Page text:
A so called hammerless snub has advantages over a semi auto which I find—for my purposes— gives it the nod, however it takes a lot of practice to connect with a 1-7/8" barrel and DA trigger pull. A short barreled semi really isn’t much of an improvement in my experience

Ideally I would recommend time with a good .22LR for a first handgun, but not for SD unless there was no other option.

Let her decide what she wants to shoot.

Agreed, but I took my SP101 snub nose to a local gunsmith who swapped out a few springs, reducing that 14# pull to about 12, good enough to get my wife interested again.

I’ve “lost” perhaps six or eight S&W .38 Airweight hammerless J Frames over the years. My mom, aunt, sister in law, sister, daughter (twice), a friend, etc., all women, all fell in love with the little lightweight hammerless. It’s NOT the gun I’d have recommended to any of them. However, with Pachmyr grips none of them, all small women, had a problem shooting the pistols. My sister, at 105 pounds and 5’1" loved it with boot grips!

They all loved that it was:

  1. Easily concealable,
  2. Could be shot from inside the purse due to the hammerless design,
  3. Had a long (smooth - they were all tuned) trigger pull so they did not feel they would “accidentally” go off, and,
  4. Had no “controls” to deal with.

Since the first rule of gunfighting is, “Have a gun”, I just relinquished the pistol on every occasion and bought another. And yes, I am well aware of the “don’t carry off the body argument”, but my mother and aunt in their fifties (at the time) were NOT going to wear jeans to church so they could carry a holster. Deal with it.

Given the opportunity I helped a few of them move “up”; my daughter now has a 9mm Shield in addition to a J Frame, but most aren’t “gun people”. My aunt, a friend, mother, sister, and sister in law never got another gun. You may have heard that you should fear the “woman” with only one gun. So, for several decades those women have trained with exactly one gun when they do train. There is something to be said for that.

I just gave a handful of pistols and rifles to my kids because they live in riot “hot zones” and am “down to” a Sig P225 which was a closet queen, but is now off at The Sig Armorer for a Carry Action tune and will become my primary CCW, and a 1911A1 in .45ACP which is my house gun. Every single woman I’ve introduced to the 1911A1 in .45ACP for over thirty years has loved it.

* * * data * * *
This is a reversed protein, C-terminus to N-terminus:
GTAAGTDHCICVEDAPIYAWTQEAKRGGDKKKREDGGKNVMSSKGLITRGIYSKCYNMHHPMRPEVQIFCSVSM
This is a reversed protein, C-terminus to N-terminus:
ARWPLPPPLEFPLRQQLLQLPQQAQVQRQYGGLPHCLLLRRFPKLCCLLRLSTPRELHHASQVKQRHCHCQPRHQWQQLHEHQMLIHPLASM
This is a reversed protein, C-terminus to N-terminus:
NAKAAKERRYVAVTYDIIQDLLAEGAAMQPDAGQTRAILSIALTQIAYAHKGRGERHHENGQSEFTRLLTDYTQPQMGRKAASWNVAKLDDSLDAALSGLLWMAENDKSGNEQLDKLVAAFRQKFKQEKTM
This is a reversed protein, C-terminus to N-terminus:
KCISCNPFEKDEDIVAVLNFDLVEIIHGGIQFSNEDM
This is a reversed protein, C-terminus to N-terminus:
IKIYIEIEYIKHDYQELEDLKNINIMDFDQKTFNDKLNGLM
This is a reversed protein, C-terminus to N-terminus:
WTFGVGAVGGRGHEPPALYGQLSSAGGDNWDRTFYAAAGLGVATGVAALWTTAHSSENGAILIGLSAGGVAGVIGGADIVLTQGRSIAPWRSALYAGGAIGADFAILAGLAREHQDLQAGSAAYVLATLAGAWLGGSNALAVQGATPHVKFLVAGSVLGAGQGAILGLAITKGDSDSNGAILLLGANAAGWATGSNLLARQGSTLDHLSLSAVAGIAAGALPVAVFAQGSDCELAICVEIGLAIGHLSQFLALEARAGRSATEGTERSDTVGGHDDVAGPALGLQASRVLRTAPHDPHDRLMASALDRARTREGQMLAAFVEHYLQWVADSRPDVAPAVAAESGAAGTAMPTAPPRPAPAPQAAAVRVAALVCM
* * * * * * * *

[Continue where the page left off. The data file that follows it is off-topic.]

I’ve seen women that simply cannot shoot a full magazine through a Glock without getting “limp wrist” failures, although I have never been able to reproduce that with exactly the same pistol and ammo no matter what I tried!

I know there are more modern guns than a J Frame Airweight and 1911A1. I actually gave my daughter two 9mm Shield PC models with a TLR-6 on each (I prefer to have a backup to my CCW weapon), and she likes them a lot, although my son in law seems to like them even more than the SR1911 10mm I gave him!

I also think that a lot of the “women’s guns” hype is misguided. Take her out to the range a number of times, rent her a dozen different guns, and let her pick what she’ll shoot and carry. Maybe it’ll be a Springfield Hellcat, maybe a J Frame in .357. As long as she likes it and will shoot it, and it’s in a caliber that has good defensive ammo available, that’s the right gun for her. And just hope she doesn’t fall in love with a Wilson Combat at four grand! :slight_smile:


Single-action revolvers are rarely seen on the street or carried under clothing…BUT why not? My experience in Cowboy Action Shooting made me very fast and accurate at combat ranges with a single-action. I shoot Colt, Remington and Schofield clones, all in .45 Colt. For concealed carry, I use jacketed bullets like I use for my 1911. I don’t wear a cowboy cartridge belt, but I carry whatever holster seems appropriate for the situation. I’ve made shoulder holsters, ordinary hip holsters and cross-draws. Right now I’m carrying a 3 1/2" barrel “Colt” clone in a little cross-draw holster (I bought this one). The short barrel conceals under a long shirt just great in Summer. I carry a 5 1/2" barrel “Colt” in a shoulder holster in the winter if I feel like it. Of course, I don’t have a cartridge under the hammer, so it is effectively a “five-shooter!” I love to make holsters and gun-belts for these babies, including the long-barreled Schofields (I have a pair), and since I’m distantly related (by marriage) to Frank James, I have a long-barreled Remington '75 in a replica holster inspired by famous holster maker Wil Ghormley. I proudly “pitch” for him when he gives me such inspiration!

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Just joined the USCCA forums as I’m considering getting a revolver. Gotta say this post is what put me over the edge to join. That’s quite the visual and important lesson to not judge a book by its cover.


I am really surprised that not one of the above responses offered the Charter Arms Professional as an option.